Kingwood Greens Evacuation During Harvey by Jay Muscat

Study Suggests Large Cities Like Houston Can Intensify Rainfall and Runoff From Hurricanes

A November 2018 article appearing in the peer-reviewed scientific journal Nature found that urban growth can intensify both rainfall and runoff from hurricanes. Further, urban growth can increase the risk of flooding and shift the location of flooding. The article specifically studied the effects of Hurricane Harvey on Houston and found that urban growth increased the probability of such an extreme flood across the basin by 21X.

A sister publication, Scientific American, reviewed the article the same month and helped explain the findings in Nature.

The Nature study looks at two distinct effects of urbanization. The first is the impact of impervious surface on RUNOFF. The second is the impact of the urban landscape’s surface roughness on RAINFALL.

The Runoff Component

Numerous studies have looked at the relationship between percentage of impervious cover, runoff, and flooding – a well documented phenomenon. Impervious cover accelerates transport of rainfall from neighborhoods to rivers. That raises peak flows rather than spreading them out over time. Dr. William Dupre, professor emeritus from the University of Houston visualized the relationship this way.

Effect of Urbanization on Peak Stream Flows” by Dr. William Dupre, professor emeritus from the University of Houston.

Rainfall Component Much Less Studied

However, the effect of urban growth and a city’s surface topography on RAINFALL from hurricanes is much less studied. The authors say in Nature that, “Urbanization led to an amplification of the total rainfall along with a shift in the location of the maximum rainfall.” (Page 386).

“Much less is known regarding the urban effects on the organized tropical rainfall of a hurricane, in particular during one like hurricane Harvey, which stalled for several days.” They continue, “…experiments (with computer models) clearly show a large increase in rainfall arising from urbanization over the eastern part of the Houston area.”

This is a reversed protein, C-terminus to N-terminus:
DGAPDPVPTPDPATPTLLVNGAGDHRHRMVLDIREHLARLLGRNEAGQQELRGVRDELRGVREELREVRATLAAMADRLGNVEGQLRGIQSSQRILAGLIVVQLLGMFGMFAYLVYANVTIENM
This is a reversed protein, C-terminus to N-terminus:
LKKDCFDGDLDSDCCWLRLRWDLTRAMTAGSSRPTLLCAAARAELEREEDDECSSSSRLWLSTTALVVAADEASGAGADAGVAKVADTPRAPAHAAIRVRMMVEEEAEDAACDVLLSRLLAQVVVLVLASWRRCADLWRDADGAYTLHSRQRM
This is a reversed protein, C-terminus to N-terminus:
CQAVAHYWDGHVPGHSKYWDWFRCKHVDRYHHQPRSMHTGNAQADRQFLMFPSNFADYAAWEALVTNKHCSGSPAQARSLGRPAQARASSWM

The authors compared present and past urban landscapes and also modeled a scenario in which the entire region was cropland.

Mechanisms Responsible for Increase Rainfall

To understand the physical mechanisms responsible for the heavier rainfall, they analyzed the vertical convergence of winds and wind fields.

Kingwood Greens Evacuation During Harvey by Jay Muscat
Evacuation During Harvey. Photo courtesy of Jay Muscat.

“The enhanced rainfall … and the shift of rainfall … are tied to the storm system’s drag induced by large surface roughness,” say the authors.

Scientific American explains in more detail. Kerry Emanuel, an atmospheric scientist at Massachusetts Institute of Technology, who did not work on the study said, “We know cyclones are sensitive to characteristics of the surface—mountains, streams, marshland. This new twist is that cities have become big enough to tangibly alter the storm.” Said Gabriele Villarini, an environmental engineer at The University of Iowa and an author on the study, “We removed the urban areas from Houston and replaced them with cropland.”

“The presence of urban areas enhanced all the things you need to get heavy precipitation,” Villarini, one of the study’s authors says. “A stronger drag on the storm winds, associated with a larger surface roughness length” contributed to the increased rainfall.